My Recipe Box

Roasts with the Most

Crisp, savory crusts make classic roasts extra special

by Gordon Hamersley

fromFine Cooking
Issue 76

Crusted roasts are one my favorite things to serve when I’m entertaining at home. They’re ideal because they’re always impressive—the crunchy coating gives every bite an extra burst of flavor—yet they really don’t ask all that much of the cook. Once you’ve patted on the crust (for tips on this, see below) and put the roast into the oven, it’s pretty much hands-off from there. You’re free to work on the rest of your menu or to kick up your heels and relax with an apéritif. The way I see it, why serve the same old roast when a crusted roast is just as easy and that much tastier?

The version I turn to most often is the classic breadcrumb, garlic, and herb crust. I use it on the sirloin roast, but this versatile crust isn’t just for beef; it works equally well with lamb, pork, or veal.

I also enjoy coming up with crusts that are matched to the cut of meat I’m using. For example, the rack of veal gets a crust of breadcrumbs, capers, onions, tarragon, Parmesan, and lemon—a riff on the flavors of the classic Italian dish veal piccata. And for the rack of pork at right, I created a different kind of crust. It’s a flavorful paste of dried cranberries, walnuts, port, balsamic vinegar, and spices. Its color is dark, but the flavor is big and bright.

With crusted roasts, you don’t really get the flavorful drippings you need for quick pan sauces—the bits of crust that fall into the roasting pan tend to burn. But you won’t miss them once you’ve tasted the simple sauce recipes I’ve provided. A bite of crusted roast is a beautiful thing, and it’s even more so when you dip it into a tasty little sauce.

Tips for a successful crust

First sear, then crust. Searing the roast before you apply the crust creates flavorful browning on the surface of the meat.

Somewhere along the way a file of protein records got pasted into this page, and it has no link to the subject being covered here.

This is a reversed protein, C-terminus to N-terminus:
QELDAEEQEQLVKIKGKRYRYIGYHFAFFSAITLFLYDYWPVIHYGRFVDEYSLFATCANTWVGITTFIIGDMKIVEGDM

Coat the meat with something sticky. A crust needs something to stick to: mustard, yogurt, mayonnaise, and roasted garlic purée all make great “glues.” Or the crust itself can be a sticky paste, such as the cranberry-walnut crust.

Not too thick, not too thin. Apply the crust about 1/4 to 1/2 inch thick, patting it on lightly with a little extra pressure as needed.

Just the top and sides. You don’t need to apply crust to the bottom of the roast, only the top and sides.

Don't be crust-fallen. No matter how careful you are, it’s inevitable that some of the crust will fall off when you carve the roast. This goes with the territory, so don’t sweat it. Just make sure everyone gets some of the crust on the plate with their portion of meat and everyone will be happy.

Buying your roast

Buying beef can be tricky because one cut of beef can go by several different names. Depending on which butcher you go to or where you live, a boneless strip loin roast could be called a top loin roast, or a boneless shell roast, a whole strip, or a whole New York strip. And a boneless top sirloin roast might also be called a top sirloin butt or a rump roast.

If you decide to buy a boneless top sirloin roast, make sure the butcher has removed the cap so that the roast is a better shape for carving. (You’ll probably be charged for the cap and trimmings, though, so take them home and use them for stew meat.)

A rack of veal can be a specialorder cut, so talk to your butcher up to a week in advance to be sure it’s available. Ask the butcher to remove the chine bone, which is the backbone, from the rack so that you can cut between the ribs when you carve the cooked rack. Also tell the butcher you want the rack completely trimmed but not frenched (which involves stripping away all the fat, meat, and connective tissue from the tips of the rib bones). Veal weights can range widely; ask for a smaller rack if possible.

Photos: Scott Phillips

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